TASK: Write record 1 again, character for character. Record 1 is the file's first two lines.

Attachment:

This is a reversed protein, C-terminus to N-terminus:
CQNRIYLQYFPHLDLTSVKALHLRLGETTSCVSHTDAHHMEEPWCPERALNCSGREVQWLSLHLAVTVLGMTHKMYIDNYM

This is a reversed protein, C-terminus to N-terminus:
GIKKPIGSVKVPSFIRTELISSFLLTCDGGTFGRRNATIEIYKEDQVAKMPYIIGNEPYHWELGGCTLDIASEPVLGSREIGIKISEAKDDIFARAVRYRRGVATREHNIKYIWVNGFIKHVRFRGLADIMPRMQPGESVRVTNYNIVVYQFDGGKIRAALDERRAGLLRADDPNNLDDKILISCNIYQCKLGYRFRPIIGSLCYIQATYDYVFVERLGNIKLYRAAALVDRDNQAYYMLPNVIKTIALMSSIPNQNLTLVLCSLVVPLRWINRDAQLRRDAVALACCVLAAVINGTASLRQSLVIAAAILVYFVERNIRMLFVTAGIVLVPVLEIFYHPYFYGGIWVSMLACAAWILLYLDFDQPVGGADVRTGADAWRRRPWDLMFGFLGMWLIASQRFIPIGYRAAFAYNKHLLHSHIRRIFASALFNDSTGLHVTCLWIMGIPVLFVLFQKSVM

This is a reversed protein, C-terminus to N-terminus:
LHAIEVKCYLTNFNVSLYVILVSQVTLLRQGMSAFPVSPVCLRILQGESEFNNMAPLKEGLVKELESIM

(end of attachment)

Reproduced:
This is a reversed protein, C-terminus to N-terminus:
CQNRIYLQYFPHLDLTSVKALHLRLGETTSCVSHTDAHHMEEPWCPERALNCSGREVQWLSLHLAVTVLGMTHKMYIDNYM